Father Manny: A Penny For Your Thoughts for the Children of Syria

A single penny may not be much of a thing to us. If you live on the streets and are hungry more often than sufficiently fed, a penny may well make a huge difference.

The children of Syria have suffered untold and unspeakable horrors. The civil war that has literally torn that nation to shreds has taken its toll on everyone there, yet most especially the children. No child, whether in Syria, the Sudan or South Carolina should endure deprivation and poverty of such unimaginable proportion and depth.

Our Lenten exercise of “A Penny for your Thought” was our effort, albeit a figurative drop in a seemingly bottom-less bucket at trying to make a change in the lives of children living in a foreign land most of us will never visit or come to know too well. Nonetheless, it was OUR effort. It was OUR intention, prayerfully guided and divinely inspired to make a difference, to bring the basic staples to kids that need any and all help possible. The good, loving and generous people of this church, this Community of St. Nicholas once again, came to the fore and showed what we are made of.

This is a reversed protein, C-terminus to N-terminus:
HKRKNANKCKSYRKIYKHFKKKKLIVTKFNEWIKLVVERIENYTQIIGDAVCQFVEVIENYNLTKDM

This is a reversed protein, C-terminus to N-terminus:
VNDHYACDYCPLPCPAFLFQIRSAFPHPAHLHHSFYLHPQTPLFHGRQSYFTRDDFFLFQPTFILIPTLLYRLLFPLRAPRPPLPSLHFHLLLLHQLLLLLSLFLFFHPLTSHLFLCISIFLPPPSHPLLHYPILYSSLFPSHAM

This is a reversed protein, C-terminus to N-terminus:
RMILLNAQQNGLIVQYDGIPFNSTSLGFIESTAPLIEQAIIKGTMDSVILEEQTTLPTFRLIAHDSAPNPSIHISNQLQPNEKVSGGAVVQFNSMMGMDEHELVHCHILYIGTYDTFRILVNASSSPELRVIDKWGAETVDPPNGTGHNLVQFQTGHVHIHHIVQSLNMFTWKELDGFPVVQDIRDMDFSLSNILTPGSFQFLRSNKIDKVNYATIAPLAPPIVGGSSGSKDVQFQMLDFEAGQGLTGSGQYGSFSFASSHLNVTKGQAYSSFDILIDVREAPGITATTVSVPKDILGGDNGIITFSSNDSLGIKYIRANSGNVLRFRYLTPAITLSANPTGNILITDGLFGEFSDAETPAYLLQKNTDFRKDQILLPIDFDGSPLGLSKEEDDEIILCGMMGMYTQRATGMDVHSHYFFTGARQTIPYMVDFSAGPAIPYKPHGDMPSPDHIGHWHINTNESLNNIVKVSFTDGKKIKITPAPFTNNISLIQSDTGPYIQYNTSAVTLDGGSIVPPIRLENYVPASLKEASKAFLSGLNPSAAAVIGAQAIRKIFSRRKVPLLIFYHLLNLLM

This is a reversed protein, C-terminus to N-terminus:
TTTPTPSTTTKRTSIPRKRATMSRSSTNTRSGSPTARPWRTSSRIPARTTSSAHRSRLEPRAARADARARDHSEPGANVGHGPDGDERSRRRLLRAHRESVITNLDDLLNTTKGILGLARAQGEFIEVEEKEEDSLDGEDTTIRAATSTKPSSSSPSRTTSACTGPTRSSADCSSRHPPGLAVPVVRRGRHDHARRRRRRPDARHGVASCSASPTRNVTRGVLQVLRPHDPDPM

The final total provided us by our Jennifer Brundige…drum roll, please, comes out to $175.00 raised. Now, St. Nicholas will match that total. The funds we shall use will not come from any department that will put us in a tough spot. Rather, we shall use funds that were given to me, for my personal use when I was installed as vicar. I tell you, I can’t think of any better way to share something gifted to me than with kids who desperately need our help.

The Community of St. Nicholas will cut a check in the amount of $350.00 and send it off to the Episcopal Relief Fund. They, in turn, will see to it that every single penny will go toward aid and assistance for the children of Syria who need it most.